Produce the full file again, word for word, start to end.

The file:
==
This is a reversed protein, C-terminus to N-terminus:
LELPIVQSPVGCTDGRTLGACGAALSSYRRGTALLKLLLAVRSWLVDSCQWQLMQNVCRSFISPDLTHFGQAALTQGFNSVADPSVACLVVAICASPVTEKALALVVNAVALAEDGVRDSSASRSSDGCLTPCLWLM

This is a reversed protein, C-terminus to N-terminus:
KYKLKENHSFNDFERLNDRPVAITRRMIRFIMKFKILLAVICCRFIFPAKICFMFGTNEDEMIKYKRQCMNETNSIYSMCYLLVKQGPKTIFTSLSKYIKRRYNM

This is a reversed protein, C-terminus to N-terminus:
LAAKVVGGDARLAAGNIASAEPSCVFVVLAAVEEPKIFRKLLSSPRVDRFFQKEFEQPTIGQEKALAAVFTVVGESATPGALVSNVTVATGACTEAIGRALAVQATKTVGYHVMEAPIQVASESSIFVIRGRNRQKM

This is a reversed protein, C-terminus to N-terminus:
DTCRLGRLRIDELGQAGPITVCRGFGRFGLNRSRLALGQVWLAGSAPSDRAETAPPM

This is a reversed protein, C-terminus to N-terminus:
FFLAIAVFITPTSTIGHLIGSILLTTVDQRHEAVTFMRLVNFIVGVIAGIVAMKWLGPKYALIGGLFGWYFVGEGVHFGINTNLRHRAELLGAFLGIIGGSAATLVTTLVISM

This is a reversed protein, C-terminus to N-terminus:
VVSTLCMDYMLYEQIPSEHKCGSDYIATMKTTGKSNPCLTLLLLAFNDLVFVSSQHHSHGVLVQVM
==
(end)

This is a reversed protein, C-terminus to N-terminus:
LELPIVQSPVGCTDGRTLGACGAALSSYRRGTALLKLLLAVRSWLVDSCQWQLMQNVCRSFISPDLTHFGQAALTQGFNSVADPSVACLVVAICASPVTEKALALVVNAVALAEDGVRDSSASRSSDGCLTPCLWLM

This is a reversed protein, C-terminus to N-terminus:
KYKLKENHSFNDFERLNDRPVAITRRMIRFIMKFKILLAVICCRFIFPAKICFMFGTNEDEMIKYKRQCMNETNSIYSMCYLLVKQGPKTIFTSLSKYIKRRYNM

This is a reversed protein, C-terminus to N-terminus:
LAAKVVGGDARLAAGNIASAEPSCVFVVLAAVEEPKIFRKLLSSPRVDRFFQKEFEQPTIGQEKALAAVFTVVGESATPGALVSNVTVATGACTEAIGRALAVQATKTVGYHVMEAPIQVASESSIFVIRGRNRQKM

This is a reversed protein, C-terminus to N-terminus:
DTCRLGRLRIDELGQAGPITVCRGFGRFGLNRSRLALGQVWLAGSAPSDRAETAPPM

This is a reversed protein, C-terminus to N-terminus:
FFLAIAVFITPTSTIGHLIGSILLTTVDQRHEAVTFMRLVNFIVGVIAGIVAMKWLGPKYALIGGLFGWYFVGEGVHFGINTNLRHRAELLGAFLGIIGGSAATLVTTLVISM

This is a reversed protein, C-terminus to N-terminus:
VVSTLCMDYMLYEQIPSEHKCGSDYIATMKTTGKSNPCLTLLLLAFNDLVFVSSQHHSHGVLVQVM